“Pleasingly, both major political parties now support the establishment of a national planning agency to underpin their respective visions for inter-city rail connectivity, examine funding options and acquire the sought-after corridors.”
- Supporting employment: Skilled labour shortages threaten the delivery and cost effectiveness of new and existing rail infrastructure projects. The Australian government needs to lead the response to critical rail skills shortages by formalising a high level taskforce to lead reforms, build partnerships and implement expert recommendations to deliver fit-for-purpose education and training.
“If we are to reap the benefits of rail, industry and government need to make the necessary reforms together and increase investment in fit-for-purpose education and training.”
- Strengthening our economy: We need safer, more sustainable and efficient ways to move freight by rail. The Australian government needs to implement the national freight and supply chain strategy and incentivise jurisdictions to support its delivery. The ARA urges continued funding and political support of the Inland Rail project to ensure its timely delivery.
“The government also needs to level the playing field between road and rail. We need independent price regulation of heavy vehicles and mode neutral policies. Freight rail operators, charged at full market rates to access infrastructure have endeavoured to compete with heavy vehicles that access publicly subsidised roads.”
- National coordination to support industry: Rail contributes $26 billion to the national economy, while employing thousands of Australians in many small to medium size enterprises. However, its efforts are dissipated by fragmented approaches to investment, procurement, construction and regulation across eight different jurisdictions.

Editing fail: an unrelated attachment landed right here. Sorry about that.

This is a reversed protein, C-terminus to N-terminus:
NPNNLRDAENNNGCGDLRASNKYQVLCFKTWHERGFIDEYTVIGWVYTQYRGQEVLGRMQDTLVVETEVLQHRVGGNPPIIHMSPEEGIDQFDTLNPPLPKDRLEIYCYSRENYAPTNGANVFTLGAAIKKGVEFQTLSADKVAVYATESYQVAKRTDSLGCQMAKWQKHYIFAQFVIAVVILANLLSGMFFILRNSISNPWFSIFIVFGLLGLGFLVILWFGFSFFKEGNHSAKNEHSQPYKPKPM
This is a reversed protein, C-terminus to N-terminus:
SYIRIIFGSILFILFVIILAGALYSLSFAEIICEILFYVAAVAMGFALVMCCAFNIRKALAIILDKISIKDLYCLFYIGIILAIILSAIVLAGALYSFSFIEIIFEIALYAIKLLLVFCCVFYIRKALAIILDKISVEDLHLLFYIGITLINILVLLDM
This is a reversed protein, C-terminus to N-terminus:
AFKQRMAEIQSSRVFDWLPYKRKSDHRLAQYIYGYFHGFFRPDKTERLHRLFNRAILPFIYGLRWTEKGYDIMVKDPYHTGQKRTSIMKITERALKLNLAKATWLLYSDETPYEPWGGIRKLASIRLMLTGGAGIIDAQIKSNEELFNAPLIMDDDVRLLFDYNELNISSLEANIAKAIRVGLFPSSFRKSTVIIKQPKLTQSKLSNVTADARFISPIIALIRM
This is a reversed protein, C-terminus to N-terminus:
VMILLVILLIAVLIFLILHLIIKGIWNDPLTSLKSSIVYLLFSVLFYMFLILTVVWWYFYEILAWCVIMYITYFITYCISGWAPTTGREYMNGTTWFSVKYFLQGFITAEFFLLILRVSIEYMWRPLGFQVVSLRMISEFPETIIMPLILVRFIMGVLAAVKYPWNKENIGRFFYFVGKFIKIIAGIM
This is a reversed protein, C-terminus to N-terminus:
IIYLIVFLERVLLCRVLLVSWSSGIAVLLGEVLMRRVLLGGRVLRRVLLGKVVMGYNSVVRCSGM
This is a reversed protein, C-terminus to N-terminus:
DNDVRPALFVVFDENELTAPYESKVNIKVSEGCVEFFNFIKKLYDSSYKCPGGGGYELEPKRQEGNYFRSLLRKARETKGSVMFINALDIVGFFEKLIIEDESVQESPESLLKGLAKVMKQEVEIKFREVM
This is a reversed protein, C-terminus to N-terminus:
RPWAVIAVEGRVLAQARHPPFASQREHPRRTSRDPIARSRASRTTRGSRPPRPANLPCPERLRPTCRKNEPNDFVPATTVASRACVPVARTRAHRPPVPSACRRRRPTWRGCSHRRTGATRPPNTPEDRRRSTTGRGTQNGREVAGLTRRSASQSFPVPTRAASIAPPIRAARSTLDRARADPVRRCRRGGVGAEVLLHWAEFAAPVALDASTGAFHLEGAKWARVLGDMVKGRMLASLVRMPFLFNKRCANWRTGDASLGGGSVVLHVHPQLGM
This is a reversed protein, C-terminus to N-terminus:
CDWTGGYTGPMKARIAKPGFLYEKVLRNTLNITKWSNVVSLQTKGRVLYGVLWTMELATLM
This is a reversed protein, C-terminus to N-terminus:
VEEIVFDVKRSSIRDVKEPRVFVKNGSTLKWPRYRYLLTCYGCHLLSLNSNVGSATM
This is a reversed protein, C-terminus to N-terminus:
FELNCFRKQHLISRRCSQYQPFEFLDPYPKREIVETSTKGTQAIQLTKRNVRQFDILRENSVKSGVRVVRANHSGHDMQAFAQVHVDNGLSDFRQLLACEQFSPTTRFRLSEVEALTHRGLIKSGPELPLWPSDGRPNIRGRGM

“Strong industries don’t develop by chance. The Australian government must lead the development of a national rail industry plan to achieve a coherent national approach to rail, covering procurement, local content, manufacturing, innovation and research, and harmonisation of standards.”
“We look forward to working with government to realise the full national benefits of these rail policies,” Mr Broad concluded.
The Australian Logistics Council (ALC) has welcomed confirmation that the federal election will be held on 18 May.
The election announcement coincided with the inaugural meeting of ALC’s Northern Australia Working Group, which took place in Darwin.
“It is fitting that the election announcement has come on the same day that ALC’s newly-formed Northern Australia Working Group meets for the first time, because so much activity in this region underpins Australia’s economic performance,” said ALC CEO Kirk Coningham.
“Our Working Group brings together freight logistics companies, infrastructure owners, local and state government representatives and other key industry organisations to advocate more effectively for investment in Northern Australia’s freight infrastructure, and work with policy makers to get regulatory settings right.”
“ALC has formed this Working Group because we recognise that Australia’s ability to take full advantage of free trade agreements recently signed with rapidly growing Asian markets rests on our ability to get our export products to market, efficiently and safely.”
“It is vital to make certain that Northern Australia has the road, rail, port and air freight infrastructure necessary to get products demanded by our trading partners to their destination as quickly as possible. This is particularly important when it comes to agricultural goods and other consumables, where freshness is highly prized by overseas customers.”
“Enhanced supply chain performance in Northern Australia is important for the entire nation, because freight does not stop at state borders. A key focus for the next Parliament must be to ensure greater national consistency in our approach to the movement of freight.”
“In the coming days, ALC will be releasing a comprehensive statement of the freight logistics industry’s policy priorities for next Parliament.”
“Chief among these will be to build on the bipartisan commitment to finalise the National Freight and Supply Chain Strategy, and work with state and territory governments to ensure its effective implementation, so that Australians can share in the benefits that come from improved supply chain performance – wherever they live,” Mr Coningham said.